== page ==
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User Acquisition Best Practices for Mobile Games
by David Zhao on 08/08/14 01:37:00 pm   Featured Blogs

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The following blog post, unless otherwise noted, was written by a member of Gamasutra’s community.
The thoughts and opinions expressed are those of the writer and not Gamasutra or its parent company.

 

As all game developers know, user acquisition is often the biggest cost of doing business and with still rising CPIs and increasing competition for each user’s time, it’s expected this upward trend will continue. Fortunately, advertising and marketing technology has evolved, providing game developers with new ways to acquire users more effectively. Following are a few things that have worked for developers we’ve worked with.

Activate

A study by analytics firm Localytics shows 20 percent of users open an installed app only once and a mere 39 percent become engaged users. The most important part of user acquisition is to convert an install into an engaged player.

Activation introduces the user to your game, with the goal of creating a positive experience so they want to come back. In this phase, you want to show users not only how to play the game, but also the rewarding parts of the game mechanics. EA has done a great job activating users with Plants vs Zombies 2. The game starts with a play-through tutorial that shows users a simplified level of the game where they go through the thrill of destroying their zombies. For those that monetize with ads, I cannot stress the importance of keeping the first experience ads free. I’ve seen far too many cases where games show a full screen interstitial when you open it for the very first time.

Retain

When it comes to retention, push notifications can be a useful tool to get the user to come back. These have to be done thoughtfully, as bombarding the user with too many notifications is a sure way to get your app deleted off of their phone. On iOS, it’s also a good idea to first activate the user before asking them for notification permission.

The most effective notifications I’ve seen are those that reward users with in-game power-ups. Zepto Labs did this perfectly in Cut the Rope 2. It notifies users that there’s a reward ready for them. The incentive of power-ups gets users to open your game and brings them closer to becoming an engaged user.

Cross promotion

If you have multiple titles, promoting your own games within others can be the most cost effective way to maximize the value of your existing users. When cross promoting, it’s important to ensure you are not hurting retention in your existing titles. The frequency and placement of the promotion should be A/B tested to arrive at the best formula.

Multiple ad networks provide this functionality for free or at a low cost. However, using a standard ad unit for cross promotion may make it look like a third party ad, which could feel disruptive to existing players. Many developers choose to roll their own cross promotion tools for this reason. DIY cross promotion gives developers more control and creates a more native experience.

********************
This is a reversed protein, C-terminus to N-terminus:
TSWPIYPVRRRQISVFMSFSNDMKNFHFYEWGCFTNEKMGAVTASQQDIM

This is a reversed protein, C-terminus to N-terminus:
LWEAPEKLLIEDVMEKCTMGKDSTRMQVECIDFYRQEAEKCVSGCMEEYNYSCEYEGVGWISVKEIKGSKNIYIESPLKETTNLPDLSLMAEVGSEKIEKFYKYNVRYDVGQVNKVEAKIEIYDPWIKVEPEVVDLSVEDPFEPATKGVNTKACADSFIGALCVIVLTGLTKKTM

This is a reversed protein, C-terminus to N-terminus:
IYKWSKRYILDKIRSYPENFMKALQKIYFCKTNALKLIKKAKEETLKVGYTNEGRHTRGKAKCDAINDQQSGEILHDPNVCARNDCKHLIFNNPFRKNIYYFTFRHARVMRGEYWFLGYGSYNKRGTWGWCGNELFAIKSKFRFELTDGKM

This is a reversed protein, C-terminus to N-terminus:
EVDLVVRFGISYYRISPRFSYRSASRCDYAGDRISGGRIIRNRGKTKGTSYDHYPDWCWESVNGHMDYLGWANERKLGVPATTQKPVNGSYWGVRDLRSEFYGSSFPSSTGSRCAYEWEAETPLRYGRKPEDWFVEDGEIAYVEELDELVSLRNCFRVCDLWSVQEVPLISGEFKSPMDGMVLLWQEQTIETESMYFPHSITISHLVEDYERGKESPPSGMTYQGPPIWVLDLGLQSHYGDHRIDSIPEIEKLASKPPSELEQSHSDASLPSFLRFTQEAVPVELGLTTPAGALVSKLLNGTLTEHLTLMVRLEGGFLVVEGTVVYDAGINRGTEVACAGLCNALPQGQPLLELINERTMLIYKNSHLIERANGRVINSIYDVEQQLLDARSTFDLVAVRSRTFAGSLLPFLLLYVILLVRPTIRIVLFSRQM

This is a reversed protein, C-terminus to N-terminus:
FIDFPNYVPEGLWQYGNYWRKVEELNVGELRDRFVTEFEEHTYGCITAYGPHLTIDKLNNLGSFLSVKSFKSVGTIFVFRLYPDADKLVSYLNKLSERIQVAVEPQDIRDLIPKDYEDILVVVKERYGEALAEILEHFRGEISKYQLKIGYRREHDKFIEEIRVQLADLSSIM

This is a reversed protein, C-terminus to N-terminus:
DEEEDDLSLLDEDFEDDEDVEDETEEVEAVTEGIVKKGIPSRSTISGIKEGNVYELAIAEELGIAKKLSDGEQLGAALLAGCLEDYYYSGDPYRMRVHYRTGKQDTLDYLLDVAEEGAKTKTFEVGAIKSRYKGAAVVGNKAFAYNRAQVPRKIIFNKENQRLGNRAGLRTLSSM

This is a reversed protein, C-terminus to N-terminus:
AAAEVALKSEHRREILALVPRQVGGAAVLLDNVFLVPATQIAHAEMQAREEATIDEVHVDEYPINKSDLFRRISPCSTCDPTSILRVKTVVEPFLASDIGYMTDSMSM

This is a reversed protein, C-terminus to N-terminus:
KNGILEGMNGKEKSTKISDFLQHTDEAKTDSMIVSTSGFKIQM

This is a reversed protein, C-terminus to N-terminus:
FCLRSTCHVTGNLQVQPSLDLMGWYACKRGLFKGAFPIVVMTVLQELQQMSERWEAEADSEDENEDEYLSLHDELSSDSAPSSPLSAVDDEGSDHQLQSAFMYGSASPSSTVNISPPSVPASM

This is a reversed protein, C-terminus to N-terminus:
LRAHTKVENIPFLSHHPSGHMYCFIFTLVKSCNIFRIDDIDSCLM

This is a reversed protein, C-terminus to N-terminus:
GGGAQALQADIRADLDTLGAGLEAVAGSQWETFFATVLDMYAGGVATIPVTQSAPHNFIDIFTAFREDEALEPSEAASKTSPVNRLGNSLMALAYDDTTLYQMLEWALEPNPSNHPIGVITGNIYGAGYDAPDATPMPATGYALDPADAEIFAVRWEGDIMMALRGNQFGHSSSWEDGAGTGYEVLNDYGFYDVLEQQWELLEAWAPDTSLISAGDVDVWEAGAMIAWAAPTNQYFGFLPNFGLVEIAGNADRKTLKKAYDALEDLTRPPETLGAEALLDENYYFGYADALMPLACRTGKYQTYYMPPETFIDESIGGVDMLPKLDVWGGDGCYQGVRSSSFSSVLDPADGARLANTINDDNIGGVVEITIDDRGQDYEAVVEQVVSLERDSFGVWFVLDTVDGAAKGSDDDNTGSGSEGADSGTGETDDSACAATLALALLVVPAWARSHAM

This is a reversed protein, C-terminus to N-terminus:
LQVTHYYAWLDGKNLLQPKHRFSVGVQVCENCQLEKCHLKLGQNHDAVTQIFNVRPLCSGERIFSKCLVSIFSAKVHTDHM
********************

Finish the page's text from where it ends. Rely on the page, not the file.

King has a pleasant cross promotion experience with Candy Crush. The promotion shows up at the bottom right corner, and when tapped on, it expands to be a creative with an option to download.

Focus on quality over quantity

The quality of users acquired from different ad channels could vary greatly. We all know the retention rate for incentivized installs is terrible because the user only installed your app in order to get rewards in the originating app; they have no intention of sticking around.

Playable ads are one new format that could give developers an edge in acquiring quality users. The idea is simple: try the game directly in the ad unit, before asking the user to install it. The concept is no different than reading the cover of a book before buying it, or watching a trailer of a movie.

This is a powerful concept for advertisers, as it moves the “activation” one step earlier in the funnel. Typically, the install step is the main barrier of entry, with a 95+ percent drop off rate. Most users aren’t giving your game a chance due to the install requirement. Even the ones that do may not be actually the right audience for your game; after all, they’ve installed the game without knowing what it’s really about. This is why you see a significant percentage of users opening your app only once after the install.

With playable ads, every install comes from users that have already played a demo. You will get an activated audience that’s more likely to become repeat users.

Social

Spamming the user’s Facebook friends list can be an abusive practice and will instantly upset your user base. But when used properly, social is a powerful tool that increases the virality of your game. King has done this well in several of their titles. They are strategically positioning invite screens when the user runs out of lives. If you ask your friends, they could “send” you lives so that you may continue playing. For the person receiving the invite, there’s a purpose to engage with the new game, since you would be helping a friend with a free life. The incentive here gives user a reason to invite their friends.

For game developers, user acquisition can no longer be an afterthought.  When the game experience is fined tuned to activate and retain users, it can super-charge the effectiveness of user acquisition efforts. 


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